The shop had its grand opening yesterday and staff were shocked at the response the shop got.
Giulio added: ‘It was very busy, there were people coming in all day long. That is the biggest difference from Italy.
‘Over there people only buy kebabs at lunch time but London is such a multicultural place that you get people eating at all times of day.
‘We had people coming in till midnight and we had to tell them all that we were closing. All three floors were still packed with people. It is honestly so cool.’
Despite their range of toppings from across the world and Italian inspiration, he says they still provide ‘premium authentic kebabs’ as their meat is all from Turkish suppliers.
Kebhouze’s Chief Marketing Officer Giulio Paterno Kebhouze
Italian chain Kebhouze (pictured) has opened a huge restaurant on Oxford Street in London, claiming it is the biggest kebab house in the UK
The new flagship store in central London is Kebhouze’s first in the UK, but there are plans to open more
Founded in Milan two years ago, the Italian franchise has opened 24 restaurants across Italy and Spain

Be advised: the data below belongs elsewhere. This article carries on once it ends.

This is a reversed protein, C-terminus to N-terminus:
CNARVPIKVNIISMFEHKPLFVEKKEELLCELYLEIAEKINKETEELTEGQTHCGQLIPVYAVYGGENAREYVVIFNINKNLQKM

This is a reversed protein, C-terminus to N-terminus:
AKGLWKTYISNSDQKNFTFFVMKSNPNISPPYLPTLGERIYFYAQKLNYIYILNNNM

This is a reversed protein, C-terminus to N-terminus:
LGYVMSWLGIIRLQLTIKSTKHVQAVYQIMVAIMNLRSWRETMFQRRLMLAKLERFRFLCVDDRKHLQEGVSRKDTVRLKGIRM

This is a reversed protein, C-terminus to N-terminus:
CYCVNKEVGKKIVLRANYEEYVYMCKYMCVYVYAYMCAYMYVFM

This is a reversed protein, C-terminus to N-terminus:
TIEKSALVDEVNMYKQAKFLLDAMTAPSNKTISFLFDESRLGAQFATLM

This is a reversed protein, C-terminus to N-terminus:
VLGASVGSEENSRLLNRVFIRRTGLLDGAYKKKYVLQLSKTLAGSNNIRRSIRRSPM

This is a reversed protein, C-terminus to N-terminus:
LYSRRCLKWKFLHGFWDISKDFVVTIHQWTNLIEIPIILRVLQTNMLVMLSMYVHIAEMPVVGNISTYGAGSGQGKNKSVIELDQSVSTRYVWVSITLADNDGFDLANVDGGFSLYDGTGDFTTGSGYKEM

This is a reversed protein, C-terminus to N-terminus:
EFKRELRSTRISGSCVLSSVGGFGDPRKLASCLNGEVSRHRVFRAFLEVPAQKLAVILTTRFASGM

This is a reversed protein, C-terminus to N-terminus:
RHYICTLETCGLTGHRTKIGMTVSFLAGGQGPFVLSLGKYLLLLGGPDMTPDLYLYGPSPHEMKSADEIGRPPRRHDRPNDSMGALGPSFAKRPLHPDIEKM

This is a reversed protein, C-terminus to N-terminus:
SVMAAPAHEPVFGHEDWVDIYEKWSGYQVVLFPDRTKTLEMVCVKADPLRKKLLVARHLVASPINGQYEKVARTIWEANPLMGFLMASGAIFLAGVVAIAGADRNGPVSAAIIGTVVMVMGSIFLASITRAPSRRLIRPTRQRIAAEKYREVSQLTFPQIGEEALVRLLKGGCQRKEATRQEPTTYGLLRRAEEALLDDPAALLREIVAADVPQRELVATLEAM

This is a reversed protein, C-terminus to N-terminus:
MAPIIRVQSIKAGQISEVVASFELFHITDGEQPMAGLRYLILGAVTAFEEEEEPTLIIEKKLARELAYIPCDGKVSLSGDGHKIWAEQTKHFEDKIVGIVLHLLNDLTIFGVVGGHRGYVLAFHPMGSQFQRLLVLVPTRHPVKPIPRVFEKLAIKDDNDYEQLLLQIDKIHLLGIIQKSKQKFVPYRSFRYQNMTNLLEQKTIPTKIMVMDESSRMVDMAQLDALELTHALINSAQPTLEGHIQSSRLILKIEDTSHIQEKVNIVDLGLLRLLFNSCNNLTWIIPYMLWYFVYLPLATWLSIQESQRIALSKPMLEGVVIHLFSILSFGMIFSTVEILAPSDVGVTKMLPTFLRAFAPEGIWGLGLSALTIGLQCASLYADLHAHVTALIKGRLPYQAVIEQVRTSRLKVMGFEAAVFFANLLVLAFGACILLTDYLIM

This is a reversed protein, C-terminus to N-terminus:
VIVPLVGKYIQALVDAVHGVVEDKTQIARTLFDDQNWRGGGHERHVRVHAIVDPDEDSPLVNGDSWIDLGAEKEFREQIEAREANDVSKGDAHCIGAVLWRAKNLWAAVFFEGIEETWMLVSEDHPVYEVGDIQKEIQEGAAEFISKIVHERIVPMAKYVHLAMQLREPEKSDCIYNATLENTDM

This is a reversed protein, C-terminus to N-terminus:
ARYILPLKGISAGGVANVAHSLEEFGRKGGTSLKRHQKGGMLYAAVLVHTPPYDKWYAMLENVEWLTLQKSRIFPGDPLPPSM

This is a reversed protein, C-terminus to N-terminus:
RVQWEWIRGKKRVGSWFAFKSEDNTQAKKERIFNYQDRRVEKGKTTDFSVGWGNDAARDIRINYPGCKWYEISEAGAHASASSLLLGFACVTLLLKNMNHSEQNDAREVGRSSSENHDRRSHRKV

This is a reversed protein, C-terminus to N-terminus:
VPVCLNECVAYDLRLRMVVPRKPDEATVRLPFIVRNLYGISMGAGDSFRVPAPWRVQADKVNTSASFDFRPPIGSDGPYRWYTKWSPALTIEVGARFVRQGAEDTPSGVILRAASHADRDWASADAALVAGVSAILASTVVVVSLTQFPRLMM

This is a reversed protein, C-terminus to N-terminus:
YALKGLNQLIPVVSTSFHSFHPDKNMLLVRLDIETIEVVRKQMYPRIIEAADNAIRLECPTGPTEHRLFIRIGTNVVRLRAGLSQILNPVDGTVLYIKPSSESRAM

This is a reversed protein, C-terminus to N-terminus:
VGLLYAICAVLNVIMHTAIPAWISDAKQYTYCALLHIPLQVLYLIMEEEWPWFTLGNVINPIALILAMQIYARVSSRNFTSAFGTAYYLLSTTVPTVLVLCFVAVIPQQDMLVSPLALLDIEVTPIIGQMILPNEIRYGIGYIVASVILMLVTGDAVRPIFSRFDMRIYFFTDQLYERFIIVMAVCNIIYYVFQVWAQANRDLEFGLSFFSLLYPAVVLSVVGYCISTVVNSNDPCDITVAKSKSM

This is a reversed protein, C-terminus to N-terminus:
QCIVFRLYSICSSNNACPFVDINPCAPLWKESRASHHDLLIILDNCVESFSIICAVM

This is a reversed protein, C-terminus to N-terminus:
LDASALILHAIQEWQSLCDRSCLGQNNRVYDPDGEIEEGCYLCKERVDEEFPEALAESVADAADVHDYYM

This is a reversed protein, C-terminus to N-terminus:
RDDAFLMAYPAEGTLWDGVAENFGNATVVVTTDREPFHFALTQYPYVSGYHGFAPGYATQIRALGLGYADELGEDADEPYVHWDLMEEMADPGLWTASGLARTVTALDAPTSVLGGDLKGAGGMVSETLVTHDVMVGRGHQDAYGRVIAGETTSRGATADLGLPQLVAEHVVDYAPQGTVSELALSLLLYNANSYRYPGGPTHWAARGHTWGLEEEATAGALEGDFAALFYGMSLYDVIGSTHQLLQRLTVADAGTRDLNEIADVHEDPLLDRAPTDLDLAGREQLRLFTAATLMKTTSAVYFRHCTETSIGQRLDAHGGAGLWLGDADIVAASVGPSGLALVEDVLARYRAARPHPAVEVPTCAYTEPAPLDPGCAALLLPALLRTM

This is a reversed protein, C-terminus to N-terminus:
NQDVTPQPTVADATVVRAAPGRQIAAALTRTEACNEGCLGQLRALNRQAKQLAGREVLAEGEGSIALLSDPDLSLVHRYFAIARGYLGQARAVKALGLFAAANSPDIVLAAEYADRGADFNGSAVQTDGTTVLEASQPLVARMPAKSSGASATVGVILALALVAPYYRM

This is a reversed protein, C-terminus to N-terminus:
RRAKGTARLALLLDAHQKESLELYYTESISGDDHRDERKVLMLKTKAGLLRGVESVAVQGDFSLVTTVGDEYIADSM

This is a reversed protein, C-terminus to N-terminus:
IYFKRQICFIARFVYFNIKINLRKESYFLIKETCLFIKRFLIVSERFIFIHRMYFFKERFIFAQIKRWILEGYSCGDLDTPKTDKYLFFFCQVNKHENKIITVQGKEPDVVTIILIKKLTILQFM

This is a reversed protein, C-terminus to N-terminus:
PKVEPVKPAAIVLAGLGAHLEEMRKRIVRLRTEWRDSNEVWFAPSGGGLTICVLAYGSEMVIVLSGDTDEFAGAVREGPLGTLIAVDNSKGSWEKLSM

Passersby couldn’t help but stop and look at the grand restaurant with its fun and playful exterior.
Tom Webb, 30, works in the shop next door and had to come round on his lunch break just to see how the place was doing.
He said: ‘It has a similar weird vibe to the American candy stores and Harry Potter shops around here.
‘Although, with the exception of this place, I do think the downfall of Oxford Street is past its trough and the place is slowly starting to pick up again.
‘Lots of the bigger companies have started to breathe a bit of light back to into this street.’
Some happy customers came away from the fast-food chain smiling and satisfied.
One of those customers was 30-year-old Adam Black, who said: ‘It was very refreshing, I loved the Italian influence in the wraps.
‘The marketing is also great the place is so bright and fun. I would love to come back and it would be great to get more stores.’
Another couple, Emma Milburn and Ruben Gover, had travelled over from Spain to London for the holidays.
Being big fans of the stores back home they were thrilled to see the store after a long day of shopping.
Emma said: ‘It was absolutely perfect, we wanted something quick and cheap and that 100 per cent hit the spot.